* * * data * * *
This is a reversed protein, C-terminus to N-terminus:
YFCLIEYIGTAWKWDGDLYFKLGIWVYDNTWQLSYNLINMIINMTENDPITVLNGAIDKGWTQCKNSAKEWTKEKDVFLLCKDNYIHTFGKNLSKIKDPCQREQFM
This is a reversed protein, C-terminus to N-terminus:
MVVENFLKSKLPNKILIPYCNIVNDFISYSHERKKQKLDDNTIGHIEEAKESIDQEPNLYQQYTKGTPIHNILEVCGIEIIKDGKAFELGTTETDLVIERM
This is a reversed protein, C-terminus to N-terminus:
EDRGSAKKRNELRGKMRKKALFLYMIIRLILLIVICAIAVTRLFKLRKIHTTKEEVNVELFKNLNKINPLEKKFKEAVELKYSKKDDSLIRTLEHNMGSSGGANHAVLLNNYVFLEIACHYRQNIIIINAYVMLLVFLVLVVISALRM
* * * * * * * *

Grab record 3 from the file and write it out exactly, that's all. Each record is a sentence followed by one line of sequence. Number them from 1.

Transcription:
This is a reversed protein, C-terminus to N-terminus:
EDRGSAKKRNELRGKMRKKALFLYMIIRLILLIVICAIAVTRLFKLRKIHTTKEEVNVELFKNLNKINPLEKKFKEAVELKYSKKDDSLIRTLEHNMGSSGGANHAVLLNNYVFLEIACHYRQNIIIINAYVMLLVFLVLVVISALRM